Another ‘legal abomination’?
In expressing his dissent to the majority opinion of the Supreme Court ousting Chief Justice Maria Lourdes Sereno through an unprecedented quo warranto petition, Associate Justice Marvic Leonen did not just decry the ruling as a “legal abomination.” He also warned about what would result from the circumvention of the constitutionally mandated impeachment process: the emergence of an all-powerful Solicitor General.
Granting Solicitor General Jose Calida’s quo warranto petition against Sereno is tantamount to giving him “awesome powers,” according to Leonen. “We render this court subservient to an aggressive Solicitor General. We render those who present dissenting opinions unnecessarily vulnerable to powerful interests,” he said.
Not surprisingly, Calida hailed the Court’s 8-6 decision as “the epitome of its exercise of judicial independence.” But countless peers of his in the legal profession took to social media, television and other forums to express, in shocked and outraged words, exactly the opposite sentiment. Earlier, practically the cream of the Philippines’ legal practitioners—more than 130 law deans and professors from all over the country, along with eminent constitutionalists such as two of the framers of the 1987 Constitution, former chief justice Hilario Davide and former Commission on Elections chair Christian Monsod—had also warned in a collective statement that impeachment was the only way to oust Sereno, and that “any other means would be unconstitutional.”
And yet Calida prevailed, setting what Leonen would call in his dissent a “dangerous precedent.”
The sudden glorification of the position of solicitor general—a presidential appointee who is not even vetted by the Judicial and Bar Council, unlike Supreme Court justices, the ombudsman and other members of the judiciary—was apparently no fluke. Barely had the ink dried, as it were, on the Supreme Court’s ruling on Sereno than the House of Representatives passed on third reading a bill ostensibly seeking to strengthen the Office of the Solicitor General, but whose most controversial feature is the abolition of the Presidential Commission on Good Government.
The PCGG was established by President Corazon Aquino in the immediate wake of the 1986 Edsa Revolution to recover the estimated $10 billion plundered by the dictator Ferdinand Marcos, his family and cronies. Now, under House Bill No. 7376, or the “Office of the Solicitor General Charter,” the functions of the PCGG would be placed under the Office of the Solicitor General. It would seem an innocuous-sounding bureaucratic adjustment, but for a twist: The incumbent Solicitor General is a professed Marcos loyalist. He headed a group that campaigned for defeated vice-presidential candidate Ferdinand “Bongbong” Marcos Jr. in 2016; he also defended at the Supreme Court the Duterte administration’s decision to bury the dictator Marcos’ remains in the Libingan ng mga Bayani.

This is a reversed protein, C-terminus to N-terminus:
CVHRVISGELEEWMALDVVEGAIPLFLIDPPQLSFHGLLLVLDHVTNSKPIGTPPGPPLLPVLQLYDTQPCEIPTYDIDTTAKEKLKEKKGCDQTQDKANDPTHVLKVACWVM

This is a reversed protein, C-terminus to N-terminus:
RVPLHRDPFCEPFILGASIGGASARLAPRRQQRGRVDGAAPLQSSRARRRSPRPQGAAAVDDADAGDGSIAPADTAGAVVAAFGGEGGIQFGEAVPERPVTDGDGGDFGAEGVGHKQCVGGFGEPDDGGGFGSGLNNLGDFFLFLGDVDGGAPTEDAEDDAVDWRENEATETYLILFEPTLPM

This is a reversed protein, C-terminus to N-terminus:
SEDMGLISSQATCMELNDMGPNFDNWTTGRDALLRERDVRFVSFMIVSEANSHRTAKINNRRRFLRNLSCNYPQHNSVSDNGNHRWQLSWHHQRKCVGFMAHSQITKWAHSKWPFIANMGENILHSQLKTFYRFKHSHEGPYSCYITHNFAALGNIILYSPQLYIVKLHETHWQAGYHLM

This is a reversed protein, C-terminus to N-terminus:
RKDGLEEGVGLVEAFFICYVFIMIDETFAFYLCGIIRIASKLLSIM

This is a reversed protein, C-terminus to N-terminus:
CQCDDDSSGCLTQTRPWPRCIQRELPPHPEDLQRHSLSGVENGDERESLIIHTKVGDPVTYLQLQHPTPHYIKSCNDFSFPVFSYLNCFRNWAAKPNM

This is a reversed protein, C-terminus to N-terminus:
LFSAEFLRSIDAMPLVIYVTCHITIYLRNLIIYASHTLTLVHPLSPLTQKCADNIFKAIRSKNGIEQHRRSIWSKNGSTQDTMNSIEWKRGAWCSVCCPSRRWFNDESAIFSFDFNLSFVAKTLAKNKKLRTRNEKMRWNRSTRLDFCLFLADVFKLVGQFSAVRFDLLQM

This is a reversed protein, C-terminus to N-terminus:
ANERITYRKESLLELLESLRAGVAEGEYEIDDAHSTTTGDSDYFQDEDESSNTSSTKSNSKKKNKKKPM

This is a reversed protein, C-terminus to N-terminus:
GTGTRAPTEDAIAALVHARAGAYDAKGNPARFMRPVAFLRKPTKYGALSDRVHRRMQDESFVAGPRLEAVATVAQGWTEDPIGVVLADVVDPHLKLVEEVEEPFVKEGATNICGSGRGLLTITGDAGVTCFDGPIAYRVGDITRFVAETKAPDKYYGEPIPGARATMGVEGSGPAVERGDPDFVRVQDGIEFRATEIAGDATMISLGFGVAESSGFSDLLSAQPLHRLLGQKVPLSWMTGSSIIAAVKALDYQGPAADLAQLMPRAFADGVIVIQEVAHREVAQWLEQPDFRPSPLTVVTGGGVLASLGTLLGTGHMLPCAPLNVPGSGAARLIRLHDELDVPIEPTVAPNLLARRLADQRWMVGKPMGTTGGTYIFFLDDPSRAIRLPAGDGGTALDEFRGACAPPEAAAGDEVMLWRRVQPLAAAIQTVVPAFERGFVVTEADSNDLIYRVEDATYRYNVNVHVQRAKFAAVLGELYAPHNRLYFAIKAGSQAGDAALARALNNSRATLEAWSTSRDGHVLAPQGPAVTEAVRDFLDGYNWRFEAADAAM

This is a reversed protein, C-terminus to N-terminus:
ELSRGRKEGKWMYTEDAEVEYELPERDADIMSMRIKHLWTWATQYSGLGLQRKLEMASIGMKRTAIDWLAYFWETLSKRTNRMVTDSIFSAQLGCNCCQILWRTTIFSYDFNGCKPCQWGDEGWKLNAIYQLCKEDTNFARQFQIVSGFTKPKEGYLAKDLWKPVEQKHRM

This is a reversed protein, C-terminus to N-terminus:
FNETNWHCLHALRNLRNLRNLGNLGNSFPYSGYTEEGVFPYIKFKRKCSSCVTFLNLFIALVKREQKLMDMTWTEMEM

By all that is fair and reasonable then, how can someone like him be trusted in any way to take over the PCGG and carry out its bounden duty?
The commission, for all its seeming glacial pace and persistent reports of corruption, has managed to recover around P60 billion of the Marcos loot. The dictator’s heirs, on the other hand, not only have refused to apologize for the family’s depredations; they have also consistently fought attempts by successive Philippine administrations to recover their stolen assets.
Putting the PCGG under the supervision of a Marcos admirer such as Calida would be a “betrayal,” said Etta Rosales, a former chair of the Commission on Human Rights and a martial law victim. She added: “Are we crazy? He’s tricking us; he will never go after the ill-gotten wealth of the Marcoses.”
Fortunately for now, without a counterpart measure from the Senate, House Bill No. 7376 is an inert measure. The senators must be reminded in no uncertain terms: Gutting the PCGG to expand Calida’s powers would be tantamount to another legal abomination.
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